Letters to Taylor: On Weeping

Letters to Taylor: On Weeping

My sweetest Taylor,

I’ve barely begun to type the words to you and tears flow down my cheeks faster than I can wipe them away. I’ve avoided writing to you because it’s agonizing and it doesn’t feel like the gaping wound in my heart is healing. We’re just a few days away from seven months since you left us for heaven. It’s all still so strange. Life without you is very abnormal. Oh, we’re trying to live each day to the best of our abilities. But it’s just weird.

In some ways it seems like yesterday  that you smiled at me and in others, it seems the time you’ve been gone has been so long and draining. Never-ending. I suppose because it is. Until heaven.

School began last week for your brothers and sisters. I cried myself to sleep the two nights before it started because I knew the volume of our precious daily time together was ending. Academics must return and so must the continuation of growth in all areas.

The house is so unusually quiet with the kiddos at school. It makes me think on occasion that I hear your cough or that I should change the movie or show for you or that it’s time to change you or feed you or any one of the other things I did to care for you for 22 years, 3 months, and 12 days. I don’t think the average person can understand how I feel unless they’ve cared for a loved one in a similar situation. The intense level of care you required has left me with a void. And it’s not that I don’t know how to feel the void of the time. Mercy, no. It’s that the void of the necessity cannot be replaced.

Summer has always been my favorite season and the water and sunshine have surely soothed my weary soul over the last few months. Does it seem crazy to grieve over the loss of summer? Seasonal change is inevitable. And yet, it seems tears surface at unfair times for every reason in the world and yet, no reason at all.

I have never been comfortable weeping. Some folks, I assume, embrace their tears and just let them freely flow. I’ve never been good at that. The surprise of the grief journey has been the emotional roller coaster of uncontrollable highs and lows.

It’s not that I’ve never grieved losses before. I cried buckets when Mom went to heaven. I wept when I discovered your birth father was having an affair. The night that I read your diagnosis and put all the clues of your disease together, I sobbed with my head down on the desk, feeling it shake underneath me.

I’ve wept because I miss you. I selfishly want you with me. To the deepest of my core being, I know you are no longer in pain, no longer suffering, perfectly whole, and enjoying the incredible wonders of heaven. But the beautiful thoughts of heaven and healing don’t completely stop the whirlwind of emotions. Each time they rise to the surface, my inclination is to stuff them down. To shoo them away like a pesky fly. But the logical side of me keeps thinking there must be a real reason for the tears. I’ve been grappling with the many opinions on the emotional and physiological effects of loss.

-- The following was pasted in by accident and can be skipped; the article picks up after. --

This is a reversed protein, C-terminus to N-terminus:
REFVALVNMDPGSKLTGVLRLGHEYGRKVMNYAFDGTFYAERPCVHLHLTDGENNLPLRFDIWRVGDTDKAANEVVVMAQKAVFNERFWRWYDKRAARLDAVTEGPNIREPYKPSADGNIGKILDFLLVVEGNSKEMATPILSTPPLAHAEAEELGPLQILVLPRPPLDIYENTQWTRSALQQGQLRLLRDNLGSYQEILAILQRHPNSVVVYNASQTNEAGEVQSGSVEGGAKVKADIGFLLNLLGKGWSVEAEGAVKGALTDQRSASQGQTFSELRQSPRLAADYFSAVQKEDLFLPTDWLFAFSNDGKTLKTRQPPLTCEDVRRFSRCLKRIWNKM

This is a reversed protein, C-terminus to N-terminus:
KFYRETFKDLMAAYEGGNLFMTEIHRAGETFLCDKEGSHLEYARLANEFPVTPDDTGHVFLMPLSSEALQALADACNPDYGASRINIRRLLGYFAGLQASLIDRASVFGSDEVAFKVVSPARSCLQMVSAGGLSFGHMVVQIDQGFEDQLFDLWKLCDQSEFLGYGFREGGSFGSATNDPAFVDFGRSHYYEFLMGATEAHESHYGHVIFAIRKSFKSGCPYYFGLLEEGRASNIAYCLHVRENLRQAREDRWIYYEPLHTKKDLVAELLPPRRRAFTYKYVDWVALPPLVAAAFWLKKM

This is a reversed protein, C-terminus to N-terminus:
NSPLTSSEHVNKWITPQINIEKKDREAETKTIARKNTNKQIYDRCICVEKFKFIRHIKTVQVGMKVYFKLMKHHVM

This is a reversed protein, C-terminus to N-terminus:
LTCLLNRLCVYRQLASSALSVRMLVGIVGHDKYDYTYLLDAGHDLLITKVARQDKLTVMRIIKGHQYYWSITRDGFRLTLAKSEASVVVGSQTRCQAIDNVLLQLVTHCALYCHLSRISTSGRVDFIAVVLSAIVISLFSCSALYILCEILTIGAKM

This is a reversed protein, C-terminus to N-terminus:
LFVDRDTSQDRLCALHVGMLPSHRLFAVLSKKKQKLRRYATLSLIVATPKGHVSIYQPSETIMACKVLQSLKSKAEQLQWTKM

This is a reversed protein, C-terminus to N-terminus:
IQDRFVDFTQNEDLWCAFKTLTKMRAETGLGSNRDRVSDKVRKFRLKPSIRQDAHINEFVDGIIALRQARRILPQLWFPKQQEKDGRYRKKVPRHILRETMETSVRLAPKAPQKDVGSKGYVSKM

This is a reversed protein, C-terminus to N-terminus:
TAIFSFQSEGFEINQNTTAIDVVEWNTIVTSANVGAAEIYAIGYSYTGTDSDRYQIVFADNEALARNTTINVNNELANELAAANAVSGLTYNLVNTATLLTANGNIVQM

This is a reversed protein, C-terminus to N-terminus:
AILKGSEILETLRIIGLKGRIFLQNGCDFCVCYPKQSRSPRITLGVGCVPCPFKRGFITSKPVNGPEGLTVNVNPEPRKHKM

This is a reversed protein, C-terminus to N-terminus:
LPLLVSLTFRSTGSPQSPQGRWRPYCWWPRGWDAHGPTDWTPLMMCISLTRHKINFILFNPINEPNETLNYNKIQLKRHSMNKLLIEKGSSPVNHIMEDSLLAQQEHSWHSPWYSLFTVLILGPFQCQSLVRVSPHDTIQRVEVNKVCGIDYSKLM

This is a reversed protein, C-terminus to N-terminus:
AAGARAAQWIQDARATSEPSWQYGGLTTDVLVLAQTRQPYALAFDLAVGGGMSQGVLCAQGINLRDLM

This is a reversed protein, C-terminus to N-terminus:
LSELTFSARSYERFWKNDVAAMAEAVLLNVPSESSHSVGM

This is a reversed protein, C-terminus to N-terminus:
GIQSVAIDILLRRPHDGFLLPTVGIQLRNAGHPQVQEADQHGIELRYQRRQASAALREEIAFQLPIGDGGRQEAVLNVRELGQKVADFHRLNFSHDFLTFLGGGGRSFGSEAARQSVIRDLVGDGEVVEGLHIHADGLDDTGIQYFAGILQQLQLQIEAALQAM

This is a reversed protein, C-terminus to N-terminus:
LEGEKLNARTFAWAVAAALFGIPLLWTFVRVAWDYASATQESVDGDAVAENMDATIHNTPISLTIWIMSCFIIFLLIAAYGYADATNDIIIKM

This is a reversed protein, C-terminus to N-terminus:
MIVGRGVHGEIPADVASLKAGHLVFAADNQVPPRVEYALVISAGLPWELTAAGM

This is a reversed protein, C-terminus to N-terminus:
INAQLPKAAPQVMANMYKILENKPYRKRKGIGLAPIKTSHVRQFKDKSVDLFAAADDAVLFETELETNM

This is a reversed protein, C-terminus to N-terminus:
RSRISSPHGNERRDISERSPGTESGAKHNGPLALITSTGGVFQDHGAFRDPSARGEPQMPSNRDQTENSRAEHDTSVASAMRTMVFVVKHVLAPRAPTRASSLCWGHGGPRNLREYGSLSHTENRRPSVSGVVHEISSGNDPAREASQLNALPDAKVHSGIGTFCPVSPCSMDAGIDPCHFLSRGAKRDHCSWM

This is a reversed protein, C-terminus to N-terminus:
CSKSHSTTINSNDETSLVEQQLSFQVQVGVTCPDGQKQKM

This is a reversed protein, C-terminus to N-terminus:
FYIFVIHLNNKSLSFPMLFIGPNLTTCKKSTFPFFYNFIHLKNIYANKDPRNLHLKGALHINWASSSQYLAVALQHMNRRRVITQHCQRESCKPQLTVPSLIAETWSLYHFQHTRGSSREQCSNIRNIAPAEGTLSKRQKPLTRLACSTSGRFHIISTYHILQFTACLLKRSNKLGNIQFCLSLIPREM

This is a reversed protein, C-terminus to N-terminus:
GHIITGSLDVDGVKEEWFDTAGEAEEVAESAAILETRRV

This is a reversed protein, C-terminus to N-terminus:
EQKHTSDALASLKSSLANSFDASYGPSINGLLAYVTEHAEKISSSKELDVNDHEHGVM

I’ve not spoken very much throughout this year and I’ve laid low vocally on social media. I told myself I was working on healing. That it was okay not to be in the limelight while travelling this dark valley with the shadow of death behind us. And that is true, except the deeper truth is that I have been angry. And not mad at God. Heavens, no. I love the Lord so much and can’t imagine my life without Him. But I’ve been mad at myself because I fear the judgment of others. I’ve feared that people will see me in public, crying for “no reason”, and they will not understand the depth of the hole in my heart.

I’ve allowed the tears to embarrass me and shame me many times since you’ve been gone. I don’t like to seem fragile in front of others. I don’t want people to be uncomfortable to be around me. The plain truth is that I’m totally comfortable around others who are crying, but not myself. I’ve allowed the enemy to use this to hold me back from what the Lord has called me to do.

Over the weekend, I experienced a lightbulb moment. Only it was more like streams of neon lights panning over the sky and zooming in on the words “Use the tears as a reminder to point to God.” My dear friend, Carol, whom you’ve never met, reminded me through her written words that in the moment of tears flowing, I do not have to be ashamed. Instead, I can choose to use those tears as a reminder that God holds the tears of his saints as precious. And one day, there will be a grand finale for tears. We’ll say goodbye to crying and sorrow and weeping FOREVER!

O my sweet girl. What a day that will be.

Until it comes, I’ll keep walking with the Lord the very best I know how. I’m guessing that made you smile.

All my love,

Your Mommy

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Letters to Taylor: On Freedom

Letters to Taylor: On Forgetfulness

Letters to Taylor: On Procrastination

Letters to Taylor: On Numbness

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2 Comments

  1. Jan McMullen says:

    Rachel , it’s been 15 months since my husband passed away and I still cry in public. I know that God holds those tears in his hands. I never know when it will happen.. God knows so don’t be ashamed
    Or angry at yourself . God loves and has lots of blessings for you.

  2. I Cant say I know how you feel I cared for my husband before he died and when he passed I was exhausted it’s not till it all over we weap and there are so many things that can trigger.When he passed I knew I had 2 choices 1was to wallow in it or to move on I chose to move on that doesn’t mean I don’t miss him some days are harder than others .I love the Lord and he has been there every time I was alone and needed him.God good all the time

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